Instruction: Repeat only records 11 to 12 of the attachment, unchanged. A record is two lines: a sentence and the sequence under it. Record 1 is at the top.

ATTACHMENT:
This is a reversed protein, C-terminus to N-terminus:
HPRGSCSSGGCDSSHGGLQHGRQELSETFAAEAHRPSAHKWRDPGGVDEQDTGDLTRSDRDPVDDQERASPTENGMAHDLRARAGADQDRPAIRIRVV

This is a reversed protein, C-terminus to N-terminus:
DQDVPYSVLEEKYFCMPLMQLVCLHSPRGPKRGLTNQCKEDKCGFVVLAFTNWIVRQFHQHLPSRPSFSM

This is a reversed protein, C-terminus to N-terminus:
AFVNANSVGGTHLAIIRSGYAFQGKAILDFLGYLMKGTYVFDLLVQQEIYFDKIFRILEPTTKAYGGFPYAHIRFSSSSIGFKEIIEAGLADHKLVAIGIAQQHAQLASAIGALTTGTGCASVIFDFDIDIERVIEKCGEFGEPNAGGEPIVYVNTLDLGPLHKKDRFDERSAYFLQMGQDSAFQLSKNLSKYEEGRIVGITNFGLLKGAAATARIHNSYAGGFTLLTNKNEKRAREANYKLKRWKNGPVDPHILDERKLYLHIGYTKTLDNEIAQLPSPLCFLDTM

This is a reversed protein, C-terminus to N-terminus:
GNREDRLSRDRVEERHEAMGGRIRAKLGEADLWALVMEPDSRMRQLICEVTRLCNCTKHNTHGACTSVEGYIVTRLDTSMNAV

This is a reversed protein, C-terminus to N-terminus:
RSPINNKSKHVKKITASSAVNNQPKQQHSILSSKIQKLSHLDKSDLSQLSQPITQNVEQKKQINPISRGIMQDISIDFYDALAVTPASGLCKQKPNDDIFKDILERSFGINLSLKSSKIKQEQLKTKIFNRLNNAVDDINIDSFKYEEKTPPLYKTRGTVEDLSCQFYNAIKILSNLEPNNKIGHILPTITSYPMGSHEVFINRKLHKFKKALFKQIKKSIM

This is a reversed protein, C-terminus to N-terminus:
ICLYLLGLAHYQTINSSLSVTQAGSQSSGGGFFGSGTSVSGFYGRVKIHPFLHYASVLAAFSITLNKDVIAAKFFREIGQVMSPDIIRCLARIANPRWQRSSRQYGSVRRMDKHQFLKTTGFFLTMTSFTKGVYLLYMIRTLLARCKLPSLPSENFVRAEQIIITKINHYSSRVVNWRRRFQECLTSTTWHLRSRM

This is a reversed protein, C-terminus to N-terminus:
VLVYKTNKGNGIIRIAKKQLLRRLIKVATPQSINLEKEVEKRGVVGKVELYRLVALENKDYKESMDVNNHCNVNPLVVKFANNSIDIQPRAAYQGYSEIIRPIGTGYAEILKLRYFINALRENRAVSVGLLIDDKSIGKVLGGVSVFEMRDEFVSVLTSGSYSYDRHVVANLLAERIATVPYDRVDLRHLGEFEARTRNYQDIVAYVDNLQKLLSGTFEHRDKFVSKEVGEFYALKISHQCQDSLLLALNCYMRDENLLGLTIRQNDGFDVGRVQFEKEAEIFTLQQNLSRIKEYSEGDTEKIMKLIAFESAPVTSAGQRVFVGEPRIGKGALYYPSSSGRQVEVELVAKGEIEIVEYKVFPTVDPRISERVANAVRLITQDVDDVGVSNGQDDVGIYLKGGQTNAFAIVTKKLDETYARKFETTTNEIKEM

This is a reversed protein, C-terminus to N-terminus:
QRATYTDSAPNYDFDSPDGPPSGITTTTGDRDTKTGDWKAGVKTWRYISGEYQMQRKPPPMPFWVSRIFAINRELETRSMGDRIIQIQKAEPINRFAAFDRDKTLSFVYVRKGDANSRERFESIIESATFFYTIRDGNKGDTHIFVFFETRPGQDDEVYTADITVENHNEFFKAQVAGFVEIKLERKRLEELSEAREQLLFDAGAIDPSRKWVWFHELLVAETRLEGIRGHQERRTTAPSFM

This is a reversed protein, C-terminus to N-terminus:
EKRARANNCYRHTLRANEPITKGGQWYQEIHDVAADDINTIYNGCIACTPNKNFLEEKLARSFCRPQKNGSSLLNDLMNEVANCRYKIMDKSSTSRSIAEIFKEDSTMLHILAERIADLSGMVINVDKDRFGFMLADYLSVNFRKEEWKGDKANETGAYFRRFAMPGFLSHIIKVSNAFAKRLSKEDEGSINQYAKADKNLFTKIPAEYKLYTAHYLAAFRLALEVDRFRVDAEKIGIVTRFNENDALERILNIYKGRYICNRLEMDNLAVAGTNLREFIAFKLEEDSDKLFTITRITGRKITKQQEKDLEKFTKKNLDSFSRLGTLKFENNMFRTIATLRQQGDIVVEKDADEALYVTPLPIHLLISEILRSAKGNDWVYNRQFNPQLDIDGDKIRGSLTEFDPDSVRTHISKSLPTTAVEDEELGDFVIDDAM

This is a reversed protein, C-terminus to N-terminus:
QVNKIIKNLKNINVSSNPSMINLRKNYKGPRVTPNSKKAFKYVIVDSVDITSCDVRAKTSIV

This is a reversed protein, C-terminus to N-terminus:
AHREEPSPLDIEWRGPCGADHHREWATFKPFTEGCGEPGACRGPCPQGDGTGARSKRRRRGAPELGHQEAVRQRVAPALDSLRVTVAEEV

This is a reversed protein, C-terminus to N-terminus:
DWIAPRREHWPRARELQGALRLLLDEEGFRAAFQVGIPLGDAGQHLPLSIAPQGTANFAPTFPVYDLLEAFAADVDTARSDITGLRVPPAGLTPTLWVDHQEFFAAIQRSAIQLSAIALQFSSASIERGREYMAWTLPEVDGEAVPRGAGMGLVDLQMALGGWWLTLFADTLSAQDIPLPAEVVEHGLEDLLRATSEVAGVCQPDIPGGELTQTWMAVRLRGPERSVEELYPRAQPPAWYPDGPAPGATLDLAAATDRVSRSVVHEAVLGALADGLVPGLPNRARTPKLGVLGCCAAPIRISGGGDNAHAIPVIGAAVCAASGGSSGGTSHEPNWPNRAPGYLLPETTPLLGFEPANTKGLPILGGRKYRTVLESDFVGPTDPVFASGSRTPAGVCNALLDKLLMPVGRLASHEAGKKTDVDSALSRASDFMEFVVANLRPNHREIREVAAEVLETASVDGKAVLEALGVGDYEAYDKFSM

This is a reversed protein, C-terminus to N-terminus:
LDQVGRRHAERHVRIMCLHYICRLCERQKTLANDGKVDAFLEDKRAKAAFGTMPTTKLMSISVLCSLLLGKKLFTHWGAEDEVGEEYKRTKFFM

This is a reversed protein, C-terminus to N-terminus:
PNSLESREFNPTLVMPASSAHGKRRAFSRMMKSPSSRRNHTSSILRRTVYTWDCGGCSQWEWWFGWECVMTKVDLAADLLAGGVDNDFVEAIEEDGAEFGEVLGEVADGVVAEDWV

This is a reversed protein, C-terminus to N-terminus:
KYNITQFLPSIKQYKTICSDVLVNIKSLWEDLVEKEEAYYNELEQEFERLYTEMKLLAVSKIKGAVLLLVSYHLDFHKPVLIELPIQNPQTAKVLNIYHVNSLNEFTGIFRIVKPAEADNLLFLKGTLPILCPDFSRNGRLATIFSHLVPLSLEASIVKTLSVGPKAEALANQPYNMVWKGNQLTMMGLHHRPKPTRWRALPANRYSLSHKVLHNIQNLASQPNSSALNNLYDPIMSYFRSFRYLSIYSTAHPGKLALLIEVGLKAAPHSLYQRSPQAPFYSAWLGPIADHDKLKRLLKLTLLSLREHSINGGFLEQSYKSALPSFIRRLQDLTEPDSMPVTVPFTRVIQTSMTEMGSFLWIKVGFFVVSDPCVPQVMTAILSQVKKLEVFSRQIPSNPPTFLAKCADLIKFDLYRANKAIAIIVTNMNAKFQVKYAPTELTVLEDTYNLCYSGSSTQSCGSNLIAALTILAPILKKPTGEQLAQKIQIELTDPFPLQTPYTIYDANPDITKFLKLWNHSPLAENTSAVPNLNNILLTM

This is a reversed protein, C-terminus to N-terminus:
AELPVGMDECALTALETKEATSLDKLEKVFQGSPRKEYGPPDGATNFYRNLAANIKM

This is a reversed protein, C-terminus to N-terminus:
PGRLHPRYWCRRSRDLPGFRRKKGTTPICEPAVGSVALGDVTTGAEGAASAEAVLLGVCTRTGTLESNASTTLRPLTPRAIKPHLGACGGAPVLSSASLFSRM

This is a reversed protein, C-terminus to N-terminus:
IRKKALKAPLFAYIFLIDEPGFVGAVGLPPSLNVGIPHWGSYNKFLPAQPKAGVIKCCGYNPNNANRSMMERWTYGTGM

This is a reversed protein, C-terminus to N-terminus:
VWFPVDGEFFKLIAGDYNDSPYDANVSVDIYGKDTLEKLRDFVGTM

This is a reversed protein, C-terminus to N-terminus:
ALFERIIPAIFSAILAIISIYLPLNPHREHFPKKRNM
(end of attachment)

This is a reversed protein, C-terminus to N-terminus:
AHREEPSPLDIEWRGPCGADHHREWATFKPFTEGCGEPGACRGPCPQGDGTGARSKRRRRGAPELGHQEAVRQRVAPALDSLRVTVAEEV

This is a reversed protein, C-terminus to N-terminus:
DWIAPRREHWPRARELQGALRLLLDEEGFRAAFQVGIPLGDAGQHLPLSIAPQGTANFAPTFPVYDLLEAFAADVDTARSDITGLRVPPAGLTPTLWVDHQEFFAAIQRSAIQLSAIALQFSSASIERGREYMAWTLPEVDGEAVPRGAGMGLVDLQMALGGWWLTLFADTLSAQDIPLPAEVVEHGLEDLLRATSEVAGVCQPDIPGGELTQTWMAVRLRGPERSVEELYPRAQPPAWYPDGPAPGATLDLAAATDRVSRSVVHEAVLGALADGLVPGLPNRARTPKLGVLGCCAAPIRISGGGDNAHAIPVIGAAVCAASGGSSGGTSHEPNWPNRAPGYLLPETTPLLGFEPANTKGLPILGGRKYRTVLESDFVGPTDPVFASGSRTPAGVCNALLDKLLMPVGRLASHEAGKKTDVDSALSRASDFMEFVVANLRPNHREIREVAAEVLETASVDGKAVLEALGVGDYEAYDKFSM